Tag Archives: Science Cafe

Science Café: Plastics and the environment

Introduction by Dr Trisia Farrelly, Massey University

RSNZ Manawatu Branch 2016 AGM and November 2016 meeting

7.30 pm Tuesday, 15 November, Palmerston North Public Library, George Street, Palmerston North

There will be one tonne of plastic in the ocean for every three tonnes of fish by 2025, and by 2050, more plastic than fish [by weight].

The average life span of a checkout plastic bag is 12 minutes. Yeah!

We can easily see how a turtle searching for jellyfish can be fooled by a plastic bag and choke on it. But what happens as this macro plastic disintegrates into smaller micro pieces? Are there other insidious effects on the environment that continue for long periods?

More than thirty countries and 170 states (including half of those in Australia) have either banned or placed a levy on single-use plastic bags. But not New Zealand.

Dr Trisia Farrelly, Senior Lecturer in the School of People, Environment and Planning at Massey University, will provide the introductory illumination to this Science Café style meeting. Dr Farrelly is a social anthropologist who has researched the socio-cultural factors of waste minimisation and waste management in New Zealand and the Pacific Islands. She is co-founder of the New Zealand Product Stewardship Council and Palmerston North’s Carrying our Future’s initiative.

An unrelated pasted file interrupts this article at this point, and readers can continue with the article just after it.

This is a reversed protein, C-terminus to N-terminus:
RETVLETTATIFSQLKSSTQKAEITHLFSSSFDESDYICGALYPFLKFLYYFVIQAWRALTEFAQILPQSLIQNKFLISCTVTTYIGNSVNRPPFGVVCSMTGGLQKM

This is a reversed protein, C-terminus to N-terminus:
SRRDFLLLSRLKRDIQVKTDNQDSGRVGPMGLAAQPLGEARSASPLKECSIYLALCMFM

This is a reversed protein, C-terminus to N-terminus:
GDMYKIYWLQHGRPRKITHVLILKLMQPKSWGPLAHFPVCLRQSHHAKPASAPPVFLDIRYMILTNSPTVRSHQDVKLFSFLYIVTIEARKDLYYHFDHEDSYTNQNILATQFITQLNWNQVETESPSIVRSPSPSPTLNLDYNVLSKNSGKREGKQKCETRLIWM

Come along and hear Dr Farrelly, enjoy a cup of coffee and a discussion that could change the way you think about the waste you produce.

All warmly welcome

The talk will be proceeded by the RSNZ Manawatu Branch 2016 AGM, starting at 6.30pm with light finger food.

Science Café: Probiotics and health: Science Fact or Science Fiction?

Introduction by Professor Roger Lentle, Massey University

 RSNZ Manawatu Branch March 2015 meeting

7.30 pm Tuesday, 17 March, Te Manawa – Art Gallery, 326 Main Street, Palmerston North

This month’s meeting will take the form of a Science Café discussion session. Roger Lentle, Professor of Digestive Biomechanics at Massey University and Associate Investigator at the Riddet Institute will provide the introductory illumination on probiotics and the extent that the science evidence supports claimed health benefits. Prof Lentle has a background in gastro-intestinal physiology and in medicine.

Some 100 trillion micro-organisms inhabit our gut, a micro-biome of competing alliances and battles between themselves and with our inner selves. Modern living styles have been blamed for degrading this ecosystem and probiotics, including bacteria in yoghurt and fermented foods such as Kimchi, have been heralded as ways to restore it. The probiotic market is estimated to have a current value in excess of $40 billion.

Come along and hear Prof Lentle, enjoy a cup of coffee and a discussion that could shape decisions you make about the health of your body and your wallet!

All warmly welcome